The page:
FOR Manchester United fans, could there be anything better than clinching the title on the final day of the season, suggestive as it was of a cup final and league climax all rolled into one? Well, yes, actually.
And you don’t have to look very far forward into the future to see what it might be. Nor, indeed, to see how things could all suddenly turn very sour for the champions.
United are now on the brink of a European and domestic double — but brink is the operative word. On the one side, lies the potential for glorious continental confirmation of their credentials as England’s finest. And on the other? For the Red faithful, the fear must be that another year of domestic triumph could yet give way to the crushing anti-climax of failure at the ultimate stage of the Champions’ League. And at the hands of their vanquished Premier League rivals to boot.
That’s the kind of appalling vista which will furrow the brows of all at Old Trafford even as they celebrate back to back titles on the home front. But for now, they are entitled to bask in their deserved retention of the crown.
Arsenal might have been the purists’ favourites but United, at their best, could match them for tails-up attacking class and, when their backs were to the all, the Old Trafford side were able to call on much deeper reserves of manpower, experience and sheer, bloody-minded resilience.
Nothing illustrated the essential difference between the two clubs quite like United’s 2-1 victory at Old Trafford in April. Arsenal had taken the lead through an admittedly dubious Adebayor goal but, despite enjoying the best of the exchanges, finally succumbed to a retaken penalty by Ronaldo and an exquisite free-kick from Owen Hargreaves, an expensive signing Alex Ferguson had the luxury of being able to use sparingly for long stretches of the season.
Arguably, an earlier United defeat of Arsenal – that 4-0 thumping in the quarter-final of the FA Cup – was even more significant in terms of the psychological damage it did to the Gunners, who were leading the Premier League at the time and never quite recovered from the shattering experience. True, with bigger fish to fry in the Champions’ League, both sides had made significant changes on the day, but it still said much about United’s greater options that a comparative bit-part player like Darren Fletcher could come into the side and crown a rare start with two goals.
Of course, the outstanding goal-getter and headline-grabber for Manchester United all through the season has been Cristiano Ronaldo. The RTÉ panel’s hostility might be just a more extreme expression of the reservations many have about the claims to greatness being advanced so hysterically on the Portuguese player’s behalf, but there is no gainsaying that his prodigious goal-haul – 31 in the league alone, after his goal against Wigan yesterday — has been central to United’s winning campaign.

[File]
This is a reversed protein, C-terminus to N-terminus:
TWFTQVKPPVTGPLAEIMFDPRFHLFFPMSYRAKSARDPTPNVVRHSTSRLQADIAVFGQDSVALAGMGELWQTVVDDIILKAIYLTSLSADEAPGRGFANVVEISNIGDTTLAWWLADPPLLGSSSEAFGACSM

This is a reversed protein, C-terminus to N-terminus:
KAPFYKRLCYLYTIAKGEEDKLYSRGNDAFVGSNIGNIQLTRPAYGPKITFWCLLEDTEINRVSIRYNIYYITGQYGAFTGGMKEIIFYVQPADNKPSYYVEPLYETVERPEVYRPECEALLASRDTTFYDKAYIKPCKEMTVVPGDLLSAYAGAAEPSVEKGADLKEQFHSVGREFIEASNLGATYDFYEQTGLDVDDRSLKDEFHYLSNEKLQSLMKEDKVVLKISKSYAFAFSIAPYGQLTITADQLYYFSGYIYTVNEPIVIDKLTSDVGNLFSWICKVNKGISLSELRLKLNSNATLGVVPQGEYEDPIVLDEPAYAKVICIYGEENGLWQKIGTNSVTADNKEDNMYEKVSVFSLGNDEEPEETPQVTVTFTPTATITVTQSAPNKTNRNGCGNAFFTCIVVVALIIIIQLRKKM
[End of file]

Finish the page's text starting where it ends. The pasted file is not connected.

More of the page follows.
Ronaldo might have supplied the ‘wow’ factor but, as an astute football man, Alex Ferguson would surely be the first to acknowledge the key role played by the sometimes sensational but always selfless Wayne Rooney, as well as critical contributions at critical times from the likes of Paul Scholes and Carlos Tevez.
After yesterday’s denouncement, 108 goals in all competitions makes for a vivid numerical illustration of United’s firepower but, of no less significance, were their hugely impressive defensive statistics. In 56 games, the back four have conceded only 31 goals and kept 31 clean sheets, and all this achieved despite having to cope with the long-term absence of Gary Neville.
Key to that solidity was the commanding form of Nemanja Vidic who, alongside the increasingly composed Rio Ferdinand, gave United a rock solid presence at the heart of their defence. And not far behind Vidic as a defensive candidate for player of the year, was Patrice Evra, United’s most improved performer this season to such an extent that it’s hard to think of a tidier and more effective attacking full-back in the Premier League.
A word too about dependable goalkeeper Edwin van der Sar, something of an unsung hero in a team full of marquee names, but, without question, United’s most consistently reliable last line of defence since Peter Schmeichel helped Alex Ferguson to his first league title at the club back in 1993.
United’s triumph means that Alex Ferguson has now claimed his 10th Premier League trophy, shining confirmation of his status as the top flight’s top manager.
But, with the European Cup still the supreme target for Manchester United, Ferguson will not need to be told that the club is now on the cusp between the best of times and the worst of times.
Failure in Moscow and their 17th league title will not feel like much more than a consolation prize.
How Alex Ferguson could strengthen his title winners this summer.
Dimitar Berbatov (£15m): The Tottenham striker has been desperate to leave White Hart Lane for months now and Ferguson has already confirmed he wants experienced back-up for his strikeforce. Where he would play, however, is anyone’s guess.
Michael Owen (£7m): The Newcastle striker would also fit in with Ferguson’s blueprint and has long been admired by the Scot. Kevin Keegan would resist the move but, with Owen having just over a year left on his current deal, the decision might not be his to make.
Karim Benzema (£15m): Ferguson has already gone public with his admiration for the Lyon striker and would be one of the favourites to sign him, for all the French club’s reluctance.
Micah Richards (£12m): Likely to leave in the summer after a disrupted season and has impressed Ferguson with his muscular displays in a variety of defensive roles. Right-back is a problem position for United, with Gary Neville’s long-term fitness in doubt, and the England defender is admired at Old Trafford.
© Irish Examiner Ltd. All rights reserved